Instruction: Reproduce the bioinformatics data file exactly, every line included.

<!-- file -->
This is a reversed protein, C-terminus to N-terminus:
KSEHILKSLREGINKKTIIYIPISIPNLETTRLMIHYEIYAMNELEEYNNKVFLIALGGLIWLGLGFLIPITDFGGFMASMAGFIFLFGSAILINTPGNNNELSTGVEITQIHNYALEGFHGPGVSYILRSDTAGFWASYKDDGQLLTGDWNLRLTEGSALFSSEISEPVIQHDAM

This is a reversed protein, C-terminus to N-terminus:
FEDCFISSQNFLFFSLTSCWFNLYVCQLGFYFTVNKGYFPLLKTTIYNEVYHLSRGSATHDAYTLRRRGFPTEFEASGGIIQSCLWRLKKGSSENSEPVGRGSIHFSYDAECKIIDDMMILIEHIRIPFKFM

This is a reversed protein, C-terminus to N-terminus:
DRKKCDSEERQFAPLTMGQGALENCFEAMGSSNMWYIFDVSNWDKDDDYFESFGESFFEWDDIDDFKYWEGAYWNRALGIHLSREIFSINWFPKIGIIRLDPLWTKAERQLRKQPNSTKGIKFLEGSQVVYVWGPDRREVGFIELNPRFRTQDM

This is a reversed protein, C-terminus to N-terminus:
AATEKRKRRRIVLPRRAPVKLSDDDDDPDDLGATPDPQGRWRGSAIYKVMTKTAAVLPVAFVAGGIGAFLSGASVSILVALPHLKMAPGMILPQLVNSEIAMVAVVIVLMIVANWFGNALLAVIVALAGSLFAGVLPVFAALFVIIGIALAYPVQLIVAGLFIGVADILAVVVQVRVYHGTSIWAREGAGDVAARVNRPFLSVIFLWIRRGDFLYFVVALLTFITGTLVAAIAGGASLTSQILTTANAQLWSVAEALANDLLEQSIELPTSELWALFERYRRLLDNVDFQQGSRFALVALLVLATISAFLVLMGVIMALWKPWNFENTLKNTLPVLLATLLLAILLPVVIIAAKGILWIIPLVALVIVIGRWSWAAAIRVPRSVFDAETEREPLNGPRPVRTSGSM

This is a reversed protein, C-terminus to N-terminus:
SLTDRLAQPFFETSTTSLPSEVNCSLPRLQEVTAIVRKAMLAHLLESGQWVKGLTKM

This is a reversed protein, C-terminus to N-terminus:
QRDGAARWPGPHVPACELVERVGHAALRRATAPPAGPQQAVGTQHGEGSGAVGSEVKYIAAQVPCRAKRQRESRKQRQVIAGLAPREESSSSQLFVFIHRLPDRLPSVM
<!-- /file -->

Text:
This is a reversed protein, C-terminus to N-terminus:
KSEHILKSLREGINKKTIIYIPISIPNLETTRLMIHYEIYAMNELEEYNNKVFLIALGGLIWLGLGFLIPITDFGGFMASMAGFIFLFGSAILINTPGNNNELSTGVEITQIHNYALEGFHGPGVSYILRSDTAGFWASYKDDGQLLTGDWNLRLTEGSALFSSEISEPVIQHDAM

This is a reversed protein, C-terminus to N-terminus:
FEDCFISSQNFLFFSLTSCWFNLYVCQLGFYFTVNKGYFPLLKTTIYNEVYHLSRGSATHDAYTLRRRGFPTEFEASGGIIQSCLWRLKKGSSENSEPVGRGSIHFSYDAECKIIDDMMILIEHIRIPFKFM

This is a reversed protein, C-terminus to N-terminus:
DRKKCDSEERQFAPLTMGQGALENCFEAMGSSNMWYIFDVSNWDKDDDYFESFGESFFEWDDIDDFKYWEGAYWNRALGIHLSREIFSINWFPKIGIIRLDPLWTKAERQLRKQPNSTKGIKFLEGSQVVYVWGPDRREVGFIELNPRFRTQDM

This is a reversed protein, C-terminus to N-terminus:
AATEKRKRRRIVLPRRAPVKLSDDDDDPDDLGATPDPQGRWRGSAIYKVMTKTAAVLPVAFVAGGIGAFLSGASVSILVALPHLKMAPGMILPQLVNSEIAMVAVVIVLMIVANWFGNALLAVIVALAGSLFAGVLPVFAALFVIIGIALAYPVQLIVAGLFIGVADILAVVVQVRVYHGTSIWAREGAGDVAARVNRPFLSVIFLWIRRGDFLYFVVALLTFITGTLVAAIAGGASLTSQILTTANAQLWSVAEALANDLLEQSIELPTSELWALFERYRRLLDNVDFQQGSRFALVALLVLATISAFLVLMGVIMALWKPWNFENTLKNTLPVLLATLLLAILLPVVIIAAKGILWIIPLVALVIVIGRWSWAAAIRVPRSVFDAETEREPLNGPRPVRTSGSM

This is a reversed protein, C-terminus to N-terminus:
SLTDRLAQPFFETSTTSLPSEVNCSLPRLQEVTAIVRKAMLAHLLESGQWVKGLTKM

This is a reversed protein, C-terminus to N-terminus:
QRDGAARWPGPHVPACELVERVGHAALRRATAPPAGPQQAVGTQHGEGSGAVGSEVKYIAAQVPCRAKRQRESRKQRQVIAGLAPREESSSSQLFVFIHRLPDRLPSVM